• The John Spradlin mentioned by Stevilie was John Spradling, husband of Mary Womack, sister to Elizabeth Womack Cawthon.
  • By the "Western Country", Stevilie just meant west of north-east Georgia, which included Middle Tennessee, where Robert Bean had moved.
The letter from Frederick Stevilie to Asa Dupuy was my proof that Martha, wife of Robert Bean, was really a Womack. Furthermore, the letter places Martha Womack Bean in the Womack family related to the William Womack who died in 1790 in Charlotte Co, VA. This is important, because it places Martha in an entirely different Womack DNA lineage than that of Jacob Womack of Watauga, who was claimed by Lowry Franklin Owens to be Martha's father.

The letter also revealed a previously unknown sister for Martha, Sarah Womack, wife of James McBee. In the Francis Marion Womack letter (mentioned above), he stated that "There were many of the Beans, McBees, Pains, and other families connected to father's family" in the Swedens Cove area of Marion County Tennessee; and he also state that his uncle, William "Buck" Womack married a McBee, whom we know from census records was Sarah McBee (she was quite likely a daughter or granddaughter of James McBee and Sarah Womack). James McBee was the brother of Joanna McBee, wife of Robert Walters of Franklin Co, GA, who had 4 Walters children who married 4 Cawthon children of Elizabeth Womack Cawthon.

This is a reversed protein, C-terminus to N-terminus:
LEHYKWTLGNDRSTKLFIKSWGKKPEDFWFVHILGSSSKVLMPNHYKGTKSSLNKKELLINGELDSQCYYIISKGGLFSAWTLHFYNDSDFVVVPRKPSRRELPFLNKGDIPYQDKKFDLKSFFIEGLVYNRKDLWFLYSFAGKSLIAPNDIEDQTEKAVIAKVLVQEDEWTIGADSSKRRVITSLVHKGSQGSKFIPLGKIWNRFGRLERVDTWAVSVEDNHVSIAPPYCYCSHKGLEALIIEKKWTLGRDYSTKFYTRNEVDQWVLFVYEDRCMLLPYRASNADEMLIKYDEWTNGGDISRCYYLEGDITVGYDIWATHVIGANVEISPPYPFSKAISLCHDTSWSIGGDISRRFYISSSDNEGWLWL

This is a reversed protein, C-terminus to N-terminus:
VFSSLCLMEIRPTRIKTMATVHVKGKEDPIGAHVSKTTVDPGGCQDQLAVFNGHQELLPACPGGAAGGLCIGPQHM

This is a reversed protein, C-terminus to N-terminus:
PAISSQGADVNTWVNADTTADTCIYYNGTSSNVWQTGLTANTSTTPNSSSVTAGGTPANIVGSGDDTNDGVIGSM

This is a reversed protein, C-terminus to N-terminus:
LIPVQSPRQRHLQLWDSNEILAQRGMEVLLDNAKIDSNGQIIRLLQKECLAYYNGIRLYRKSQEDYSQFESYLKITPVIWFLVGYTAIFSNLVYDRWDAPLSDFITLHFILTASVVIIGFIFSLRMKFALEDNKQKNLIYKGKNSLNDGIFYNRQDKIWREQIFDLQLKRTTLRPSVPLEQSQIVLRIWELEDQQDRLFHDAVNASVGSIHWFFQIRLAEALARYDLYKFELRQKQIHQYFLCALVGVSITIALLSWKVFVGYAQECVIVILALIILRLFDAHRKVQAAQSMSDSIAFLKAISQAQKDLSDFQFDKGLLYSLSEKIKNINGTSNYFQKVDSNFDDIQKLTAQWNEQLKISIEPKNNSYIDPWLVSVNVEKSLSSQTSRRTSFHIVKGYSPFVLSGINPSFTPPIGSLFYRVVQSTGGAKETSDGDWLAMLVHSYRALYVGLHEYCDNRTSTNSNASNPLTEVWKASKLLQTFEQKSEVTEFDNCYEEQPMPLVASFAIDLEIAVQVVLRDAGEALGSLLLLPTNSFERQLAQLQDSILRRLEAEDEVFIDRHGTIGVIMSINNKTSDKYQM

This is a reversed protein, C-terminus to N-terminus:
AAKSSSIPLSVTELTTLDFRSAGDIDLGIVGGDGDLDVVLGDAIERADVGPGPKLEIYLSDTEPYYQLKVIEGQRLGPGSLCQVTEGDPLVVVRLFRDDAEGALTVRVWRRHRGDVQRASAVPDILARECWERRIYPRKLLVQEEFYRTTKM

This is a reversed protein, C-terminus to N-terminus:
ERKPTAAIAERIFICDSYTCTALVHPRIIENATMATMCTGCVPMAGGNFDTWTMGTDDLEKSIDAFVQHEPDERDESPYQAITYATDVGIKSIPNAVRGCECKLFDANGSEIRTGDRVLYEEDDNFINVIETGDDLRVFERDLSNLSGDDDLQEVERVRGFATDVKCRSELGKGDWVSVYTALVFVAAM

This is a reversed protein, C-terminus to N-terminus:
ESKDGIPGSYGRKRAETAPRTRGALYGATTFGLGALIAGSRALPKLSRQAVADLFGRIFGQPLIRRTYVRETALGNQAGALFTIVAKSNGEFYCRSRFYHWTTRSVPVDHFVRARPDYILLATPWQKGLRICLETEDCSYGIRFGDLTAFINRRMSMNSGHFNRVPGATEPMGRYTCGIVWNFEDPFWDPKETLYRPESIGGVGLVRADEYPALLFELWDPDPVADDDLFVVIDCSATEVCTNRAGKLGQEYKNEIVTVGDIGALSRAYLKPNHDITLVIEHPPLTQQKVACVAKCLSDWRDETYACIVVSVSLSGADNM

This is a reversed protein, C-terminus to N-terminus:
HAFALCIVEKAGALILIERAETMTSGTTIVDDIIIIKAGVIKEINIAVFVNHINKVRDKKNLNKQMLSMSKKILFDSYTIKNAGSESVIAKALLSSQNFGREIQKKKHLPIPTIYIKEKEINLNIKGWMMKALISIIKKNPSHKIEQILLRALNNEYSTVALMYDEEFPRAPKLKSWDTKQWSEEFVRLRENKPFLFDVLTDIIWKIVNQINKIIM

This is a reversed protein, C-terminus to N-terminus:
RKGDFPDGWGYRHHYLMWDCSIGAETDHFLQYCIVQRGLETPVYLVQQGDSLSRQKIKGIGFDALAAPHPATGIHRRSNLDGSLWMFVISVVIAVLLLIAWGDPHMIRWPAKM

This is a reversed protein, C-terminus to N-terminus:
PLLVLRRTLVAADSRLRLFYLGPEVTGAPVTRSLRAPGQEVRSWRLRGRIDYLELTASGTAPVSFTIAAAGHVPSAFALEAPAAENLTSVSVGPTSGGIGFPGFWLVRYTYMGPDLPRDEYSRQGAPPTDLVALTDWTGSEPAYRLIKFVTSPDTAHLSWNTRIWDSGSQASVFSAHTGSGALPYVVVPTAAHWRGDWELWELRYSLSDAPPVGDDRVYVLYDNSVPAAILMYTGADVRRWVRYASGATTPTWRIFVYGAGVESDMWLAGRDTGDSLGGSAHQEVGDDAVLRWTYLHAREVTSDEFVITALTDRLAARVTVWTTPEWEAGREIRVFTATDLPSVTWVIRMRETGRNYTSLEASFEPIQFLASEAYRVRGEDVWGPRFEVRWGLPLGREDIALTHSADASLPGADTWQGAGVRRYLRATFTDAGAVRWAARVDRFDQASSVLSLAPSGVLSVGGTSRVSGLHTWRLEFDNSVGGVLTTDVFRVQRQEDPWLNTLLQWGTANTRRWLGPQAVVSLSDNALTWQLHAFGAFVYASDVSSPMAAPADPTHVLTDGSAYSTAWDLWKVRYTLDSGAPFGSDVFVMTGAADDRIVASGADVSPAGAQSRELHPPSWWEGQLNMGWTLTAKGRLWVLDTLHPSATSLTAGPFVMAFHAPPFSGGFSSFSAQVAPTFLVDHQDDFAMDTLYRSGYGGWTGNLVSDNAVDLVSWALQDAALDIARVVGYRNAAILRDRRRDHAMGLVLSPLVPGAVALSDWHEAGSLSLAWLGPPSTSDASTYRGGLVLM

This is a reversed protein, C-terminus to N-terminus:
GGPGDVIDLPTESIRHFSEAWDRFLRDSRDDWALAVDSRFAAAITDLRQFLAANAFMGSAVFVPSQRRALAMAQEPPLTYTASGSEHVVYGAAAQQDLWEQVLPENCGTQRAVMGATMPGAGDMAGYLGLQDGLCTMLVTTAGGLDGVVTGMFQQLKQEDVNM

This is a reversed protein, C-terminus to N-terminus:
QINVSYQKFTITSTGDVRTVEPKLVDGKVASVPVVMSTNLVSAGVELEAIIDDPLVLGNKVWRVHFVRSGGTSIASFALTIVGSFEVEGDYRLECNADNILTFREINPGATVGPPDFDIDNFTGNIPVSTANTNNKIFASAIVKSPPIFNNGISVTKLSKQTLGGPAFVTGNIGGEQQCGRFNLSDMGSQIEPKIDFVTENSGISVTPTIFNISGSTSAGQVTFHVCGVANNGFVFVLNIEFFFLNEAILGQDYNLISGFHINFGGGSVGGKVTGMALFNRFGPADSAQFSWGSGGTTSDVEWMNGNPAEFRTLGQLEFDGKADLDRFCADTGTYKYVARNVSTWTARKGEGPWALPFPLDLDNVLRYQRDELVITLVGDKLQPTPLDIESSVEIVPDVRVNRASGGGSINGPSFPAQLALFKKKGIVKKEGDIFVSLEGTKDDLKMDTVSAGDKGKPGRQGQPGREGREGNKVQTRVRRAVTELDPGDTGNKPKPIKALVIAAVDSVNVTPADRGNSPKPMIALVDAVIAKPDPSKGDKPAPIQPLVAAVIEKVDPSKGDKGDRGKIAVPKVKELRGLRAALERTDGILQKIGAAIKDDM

This will likely be a two or three parter essay, and I will continue later.

Sunday, October 2, 2011

Chronology of Abraham Womack, married first Martha Mitchell, married second Martha Watkins

Abraham Womack, who married first Martha Mitchell, and married second Martha Watkins, was the son of Richard Womack (III) and Ann Childers. Abraham was likely the third eldest son, with Richard IV and Jacob being older.

The dates given for Abraham's birth and death are just plain wrong, or to be taken with a large grain of salt. The dates likely come from his grandson, John Warburton Womack, or John's son-in-law, General Marcus J Wright, CSA. The death date of 9 Dec 1804 is wrong, since Abraham's estate was probated in 1797. Likewise, the dates given for Abraham's first wife, Martha Mitchell, are suspect.

Ann McDonald's site, WomackHunter, gives great info on Abraham's descendants.